It began as a light-hearted read, comical even, but then it just became a dark, angst volturi-twilight moody thing. I literally watched the tone change right before my eyes, like a gray scale being turned down to its dark I've never actually hated a book I literally watched the tone change right before my eyes, like a gray scale being turned down to its darkest. This would usually please me, a change of tone as the adventure begins, if done right.

But here it was just in bad taste, false advertisement. I might have been better prepared if I had known it would get as dark as it was. This book made me angry. Not just because of the events, but the fact that it could have been GREAT, but the author wasted her talent and pretty much threw the book down the toilet, kind of like she lost commitment.

I'm not sure if that is true, but judging by the content, it is how I felt. Now I will explain why it has its ups and down. Conflicting Women Empowerment Message Jessica begins as a struggling woman, growing through the first half of the book to embrace her beautiful, naturally curvy body. But then She spends the rest of the book chasing after a boy that does not even want her or is a Broadway-actor at pretending not to want her.

A boy that slights her again and again and again until the very last pages of the book when I say very I mean the VERY last pages. So the message becomes mixed, hypocritical really, because first our character is like "oh, I am beautiful and independent. I don't need any man. Yep, awesome Bad Use of Humour The letters to the Uncle. If anything, it would only encourage him to be pissed, right? Inconsistent and bad Focus First we are dealing with Jessica and Lucius pursuing Jess to get this logical, smart girl to believe in the supernatural and embrace her true nature as the beautiful vampire princess.

Instead, the focus shifts onto Lucius, angst-ridden teenage boy that neglects Jessica forget her, she doesn't want me though we can save the vampire world together From there, he slights Jessica, treats Jessica like complete garbage, and yet- all of this behavior is excused because he's "going through a rough time and had a tough life.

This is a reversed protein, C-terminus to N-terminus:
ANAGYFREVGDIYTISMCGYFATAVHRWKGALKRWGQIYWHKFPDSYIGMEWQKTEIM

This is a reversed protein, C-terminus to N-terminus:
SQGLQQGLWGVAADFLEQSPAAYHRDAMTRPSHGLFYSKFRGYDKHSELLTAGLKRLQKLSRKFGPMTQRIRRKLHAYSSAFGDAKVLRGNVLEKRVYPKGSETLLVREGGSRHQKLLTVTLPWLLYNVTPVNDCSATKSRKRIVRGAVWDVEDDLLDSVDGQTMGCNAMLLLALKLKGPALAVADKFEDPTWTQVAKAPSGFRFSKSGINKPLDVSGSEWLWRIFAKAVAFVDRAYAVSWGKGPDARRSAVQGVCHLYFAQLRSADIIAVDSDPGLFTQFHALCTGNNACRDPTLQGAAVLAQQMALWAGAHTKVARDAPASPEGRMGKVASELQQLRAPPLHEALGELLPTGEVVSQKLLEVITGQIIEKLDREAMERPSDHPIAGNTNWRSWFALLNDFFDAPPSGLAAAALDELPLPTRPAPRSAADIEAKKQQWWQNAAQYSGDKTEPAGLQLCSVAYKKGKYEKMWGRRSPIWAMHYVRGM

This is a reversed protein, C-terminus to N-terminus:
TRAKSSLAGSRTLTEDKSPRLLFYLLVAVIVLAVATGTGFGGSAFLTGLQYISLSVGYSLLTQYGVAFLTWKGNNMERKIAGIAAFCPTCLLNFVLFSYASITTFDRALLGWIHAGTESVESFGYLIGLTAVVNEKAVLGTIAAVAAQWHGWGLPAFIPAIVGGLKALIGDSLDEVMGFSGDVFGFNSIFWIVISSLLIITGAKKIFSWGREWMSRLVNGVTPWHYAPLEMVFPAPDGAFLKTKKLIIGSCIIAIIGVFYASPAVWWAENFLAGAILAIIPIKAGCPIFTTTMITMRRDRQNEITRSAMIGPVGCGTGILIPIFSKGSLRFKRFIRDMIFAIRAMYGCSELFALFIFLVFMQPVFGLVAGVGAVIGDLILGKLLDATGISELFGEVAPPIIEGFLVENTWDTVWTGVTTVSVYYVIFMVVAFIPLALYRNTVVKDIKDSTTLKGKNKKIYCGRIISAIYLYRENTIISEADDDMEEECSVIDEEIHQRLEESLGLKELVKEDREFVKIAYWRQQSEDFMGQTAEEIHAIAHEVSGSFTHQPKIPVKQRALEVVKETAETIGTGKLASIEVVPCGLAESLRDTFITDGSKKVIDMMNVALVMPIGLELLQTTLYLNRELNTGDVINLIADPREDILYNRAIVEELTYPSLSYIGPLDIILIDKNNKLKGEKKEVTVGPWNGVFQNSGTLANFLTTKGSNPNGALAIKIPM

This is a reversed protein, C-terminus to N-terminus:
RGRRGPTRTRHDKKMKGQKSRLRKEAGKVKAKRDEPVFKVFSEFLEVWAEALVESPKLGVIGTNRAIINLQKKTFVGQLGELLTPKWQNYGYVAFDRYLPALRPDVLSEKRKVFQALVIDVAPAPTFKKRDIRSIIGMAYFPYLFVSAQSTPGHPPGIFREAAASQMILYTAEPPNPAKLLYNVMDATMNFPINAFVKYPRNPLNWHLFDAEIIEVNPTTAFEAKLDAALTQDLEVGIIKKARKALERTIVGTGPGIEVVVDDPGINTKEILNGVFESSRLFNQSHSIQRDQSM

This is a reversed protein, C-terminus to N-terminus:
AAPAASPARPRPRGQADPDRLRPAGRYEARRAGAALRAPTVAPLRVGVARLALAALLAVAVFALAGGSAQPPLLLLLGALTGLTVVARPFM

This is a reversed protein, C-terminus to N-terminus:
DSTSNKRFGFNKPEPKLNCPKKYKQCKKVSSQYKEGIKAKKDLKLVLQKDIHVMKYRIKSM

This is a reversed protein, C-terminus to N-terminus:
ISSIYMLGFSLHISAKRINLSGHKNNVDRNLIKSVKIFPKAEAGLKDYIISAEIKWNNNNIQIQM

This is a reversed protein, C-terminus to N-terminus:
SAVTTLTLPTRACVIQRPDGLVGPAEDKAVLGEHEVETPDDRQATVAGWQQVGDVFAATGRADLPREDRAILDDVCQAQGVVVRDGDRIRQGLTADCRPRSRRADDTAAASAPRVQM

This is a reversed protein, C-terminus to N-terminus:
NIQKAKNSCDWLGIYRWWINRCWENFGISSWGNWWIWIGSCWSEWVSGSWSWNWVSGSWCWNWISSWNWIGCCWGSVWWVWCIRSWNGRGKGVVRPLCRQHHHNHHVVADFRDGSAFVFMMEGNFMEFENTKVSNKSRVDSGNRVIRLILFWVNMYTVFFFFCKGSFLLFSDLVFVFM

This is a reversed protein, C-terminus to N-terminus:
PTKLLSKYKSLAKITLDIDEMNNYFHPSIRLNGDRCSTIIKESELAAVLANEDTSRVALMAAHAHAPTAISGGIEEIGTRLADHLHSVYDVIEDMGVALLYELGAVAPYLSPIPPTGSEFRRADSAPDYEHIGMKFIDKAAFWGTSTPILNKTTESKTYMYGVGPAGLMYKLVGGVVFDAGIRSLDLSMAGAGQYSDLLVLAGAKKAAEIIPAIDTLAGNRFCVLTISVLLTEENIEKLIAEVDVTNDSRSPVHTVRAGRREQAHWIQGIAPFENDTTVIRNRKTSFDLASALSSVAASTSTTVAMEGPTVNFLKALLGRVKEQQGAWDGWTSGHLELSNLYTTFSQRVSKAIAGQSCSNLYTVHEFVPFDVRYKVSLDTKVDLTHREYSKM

So if a man has an abusive past, this means that he should be allowed to treat a woman in a way that leaves her broken, confused, lonely and neglected? Great message. Fantaskey is such a great writer- she dumped her potential down the drain! The book was interesting, the events flowed well, it seemed to be controlled and progress well-- then it took a turn. It was as if the author cut off her plans for the story and just decided to take it on a whole new road. The first half of the book could have been an entire different book just from how lighter it tended to be in tone.

In this book, the tone was superfluous at the beginning. The parents just say oh, Lucius is a vampire, honey. No lead-ins, it's just landed on us and we don't even get the time to wonder, to infer, such as in Twilight Of course, Jessica didn't believe at first, but no one even tried to prove it to her.

They just stated it like it was natural. Speaking of natural, the book seems to have some message about horses, being "Green" and eating vegan.

Not cool.My early-morning stalker, that's who. Booktopia has ratings. My heart reacted to the sad and happy times that Jessica and Lucius experienced, and oh how it ached sometimes. Meanwhile no matter how hard Jessica tries not to, she finds herself falling for Lucius. But don't be ashamed! Hilarious but hot damn..

I live in Romania, not a sealed box. I vaguely recalled him mentioning it—right after he'd announced his plans to bite me. Jessica doesn't even think of the people that raised her for 18 years. So is this book worth reading?